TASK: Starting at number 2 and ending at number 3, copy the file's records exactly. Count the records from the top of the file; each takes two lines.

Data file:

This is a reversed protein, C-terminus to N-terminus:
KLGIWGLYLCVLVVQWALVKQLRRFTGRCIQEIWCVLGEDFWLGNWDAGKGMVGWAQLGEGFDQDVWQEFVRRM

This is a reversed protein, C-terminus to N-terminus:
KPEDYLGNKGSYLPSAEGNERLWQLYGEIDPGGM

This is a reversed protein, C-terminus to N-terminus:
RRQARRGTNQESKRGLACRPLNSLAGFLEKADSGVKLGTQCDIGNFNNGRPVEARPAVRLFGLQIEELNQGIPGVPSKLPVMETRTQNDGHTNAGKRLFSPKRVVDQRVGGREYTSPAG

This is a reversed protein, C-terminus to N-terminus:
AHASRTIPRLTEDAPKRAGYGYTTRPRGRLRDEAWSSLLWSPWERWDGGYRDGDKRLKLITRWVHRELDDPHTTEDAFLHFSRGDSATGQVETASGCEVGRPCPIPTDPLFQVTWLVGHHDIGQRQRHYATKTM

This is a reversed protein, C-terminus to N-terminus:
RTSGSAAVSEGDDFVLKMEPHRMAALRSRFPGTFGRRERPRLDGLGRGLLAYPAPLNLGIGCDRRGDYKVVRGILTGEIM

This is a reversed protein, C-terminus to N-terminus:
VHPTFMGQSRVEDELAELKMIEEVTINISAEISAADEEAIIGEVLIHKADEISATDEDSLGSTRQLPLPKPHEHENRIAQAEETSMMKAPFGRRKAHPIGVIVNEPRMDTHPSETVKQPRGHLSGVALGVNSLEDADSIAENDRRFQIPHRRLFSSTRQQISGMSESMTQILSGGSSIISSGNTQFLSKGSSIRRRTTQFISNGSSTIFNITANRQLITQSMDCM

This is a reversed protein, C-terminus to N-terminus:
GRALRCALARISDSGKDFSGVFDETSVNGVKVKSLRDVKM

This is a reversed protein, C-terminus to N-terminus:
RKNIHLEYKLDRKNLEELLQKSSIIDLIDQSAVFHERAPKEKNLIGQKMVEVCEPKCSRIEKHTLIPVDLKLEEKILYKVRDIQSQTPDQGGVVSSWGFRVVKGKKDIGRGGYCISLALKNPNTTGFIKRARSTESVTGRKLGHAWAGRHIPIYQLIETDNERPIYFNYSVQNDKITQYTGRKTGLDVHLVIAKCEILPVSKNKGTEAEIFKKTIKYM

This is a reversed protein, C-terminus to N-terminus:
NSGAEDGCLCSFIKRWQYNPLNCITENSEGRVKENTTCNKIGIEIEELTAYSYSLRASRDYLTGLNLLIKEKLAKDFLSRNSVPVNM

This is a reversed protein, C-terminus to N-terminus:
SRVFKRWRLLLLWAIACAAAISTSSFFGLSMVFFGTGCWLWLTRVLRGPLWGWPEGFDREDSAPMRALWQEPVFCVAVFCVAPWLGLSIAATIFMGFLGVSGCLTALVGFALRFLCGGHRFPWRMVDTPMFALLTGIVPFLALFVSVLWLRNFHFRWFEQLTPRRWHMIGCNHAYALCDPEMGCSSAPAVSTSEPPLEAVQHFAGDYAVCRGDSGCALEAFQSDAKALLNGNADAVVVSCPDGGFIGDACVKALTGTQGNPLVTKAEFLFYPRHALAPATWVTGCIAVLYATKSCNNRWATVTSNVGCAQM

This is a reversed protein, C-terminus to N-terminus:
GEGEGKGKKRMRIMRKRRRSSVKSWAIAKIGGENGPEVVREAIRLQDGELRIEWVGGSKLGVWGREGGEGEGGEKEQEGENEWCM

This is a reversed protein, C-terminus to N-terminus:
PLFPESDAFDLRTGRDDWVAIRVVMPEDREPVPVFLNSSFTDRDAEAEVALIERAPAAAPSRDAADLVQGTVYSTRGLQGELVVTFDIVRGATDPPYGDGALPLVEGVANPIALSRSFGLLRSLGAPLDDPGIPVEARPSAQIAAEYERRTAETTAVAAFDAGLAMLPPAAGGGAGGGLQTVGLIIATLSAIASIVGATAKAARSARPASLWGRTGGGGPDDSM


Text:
This is a reversed protein, C-terminus to N-terminus:
KPEDYLGNKGSYLPSAEGNERLWQLYGEIDPGGM

This is a reversed protein, C-terminus to N-terminus:
RRQARRGTNQESKRGLACRPLNSLAGFLEKADSGVKLGTQCDIGNFNNGRPVEARPAVRLFGLQIEELNQGIPGVPSKLPVMETRTQNDGHTNAGKRLFSPKRVVDQRVGGREYTSPAG